View the online exhibition on Google Arts & Culture.
The corset was one of the sexiest items of clothing in the history of fashion -- and one of the most controversial. Like the high-heeled shoe, it is viewed as both an icon of erotic femininity and an instrument of women's oppression. The Museum at FIT examined the social and cultural significance of the corset throughout fashion history in the exhibition The Corset: Fashioning the Body, which was on view January 25 through April 22, 2000.
Curated by Valerie Steele, chief curator at The Museum at FIT, the exhibition included
approximately 100 corsets and corset-inspired fashions, as well as archival photographs,
posters, books, caricatures, and advertisements that document the evolution of corsetry.
More than the typical display of "historic
costume," this exhibition explored the social-psychology of clothing. By showing how corsets have fashioned the ideal body and by presenting a wide variety of
different kinds of corsets, the exhibition brilliantly demonstrated how the meaning of clothing is constantly being redefined.
The exhibition began with the history of corsetry. The earliest object on display was a rare iron corset from the 16th century that was probably intended as an orthopedic device to correct spinal deformities. Also on view were 18th-century boned stays as well as a wide range of 19th-centmy Victorian corsets, including a maternity corset, a child's corset, and a man's corset.
The exhibition challenged viewers by asking many provocative questions. How tightly did the average Victorian woman lace her corset? Are the medical horror stories about corsets true? Did corsets really deform ribs and cut livers in half? Featured in the exhibition was an x-ray showing a woman's ribs after years of wearing tight corsets. Modem women no longer wear corsets, but have they simply internalized the corset through diet, exercise, and surgery?
The second section of the exhibition explored the corset's impact on 20th century fashion. Couturiers such as Charles James had created corset-inspired fashions as early as the 1930s, but the real explosion began in the 1980s when the Punks transformed underwear into outerwear. On view were contemporary corset fashions ranging from the feminine to the fierce, including fantasy and fetish styles. Feminine corset-inspired fashion, emphasizing "the female form divine," included evening gowns by Christian Lacroix, Gianfranco Ferré , Karl Lagerfeld at Chanel, John Galliano at Dior, Josie Natori, Yves Saint Laurent, and Vivienne Westwood. Inspiration drawn from the Belle Epoch and the 18th century was seen in many of these pieces. Fierce corsets -- equally sexy but designed in the style of the femme fatale -- were represented by Alexander McQueen, Hussein Chalayan, Jean-Paul Gaultier, Thierry Mugler, and Versace.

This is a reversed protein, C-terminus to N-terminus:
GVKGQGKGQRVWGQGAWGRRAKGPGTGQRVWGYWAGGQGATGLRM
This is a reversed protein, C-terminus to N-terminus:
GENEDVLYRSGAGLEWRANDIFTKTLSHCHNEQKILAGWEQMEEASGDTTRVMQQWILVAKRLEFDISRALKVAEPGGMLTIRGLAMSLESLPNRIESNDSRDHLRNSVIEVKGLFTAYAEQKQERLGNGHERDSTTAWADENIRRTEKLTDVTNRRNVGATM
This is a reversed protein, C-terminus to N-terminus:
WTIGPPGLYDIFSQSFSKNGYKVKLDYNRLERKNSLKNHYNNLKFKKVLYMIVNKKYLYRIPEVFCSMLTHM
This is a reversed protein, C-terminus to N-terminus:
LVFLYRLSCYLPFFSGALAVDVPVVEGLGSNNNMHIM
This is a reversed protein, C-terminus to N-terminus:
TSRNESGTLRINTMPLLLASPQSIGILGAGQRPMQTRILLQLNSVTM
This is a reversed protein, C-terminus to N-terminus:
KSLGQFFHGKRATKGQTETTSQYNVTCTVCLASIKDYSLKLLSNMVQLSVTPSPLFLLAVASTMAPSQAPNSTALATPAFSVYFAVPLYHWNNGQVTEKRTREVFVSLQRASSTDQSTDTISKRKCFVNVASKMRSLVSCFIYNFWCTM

The Corset: Fashioning the Body was made possible by the generous support of DuPont LYCRA® and LYCRA SOFT®. Additional generous support was provided by Warnaco Inc. and The Natori Company.
A panel discussion was held on Tuesday, March 7, 2000 at 6:00 pm. The discussion was
moderated by Valerie Steele, chief curator of The Museum at
FIT and curator of the exhibition. Panelists included Alden O'Brien of the Daughters of the American Revolution (DAR) Museum in Washington, DC, who spoke on historic corsets, Dr. Lynn Kutsche, who focused on the medical aspects of corsets, Josie Natori, lingerie designer, and Dean Sonnenberg, a corsetier working in New York.
The Corset: Fashioning the Body was also featured in Google's Arts & Culture "We Wear Culture" project, a collaboration with The Museum at FIT and over 180 renowned cultural institutions from New York, London, Paris, Tokyo, São Paulo, and around the world. View the exhibit below and through the Google Arts & Culture app on iOS and Android devices.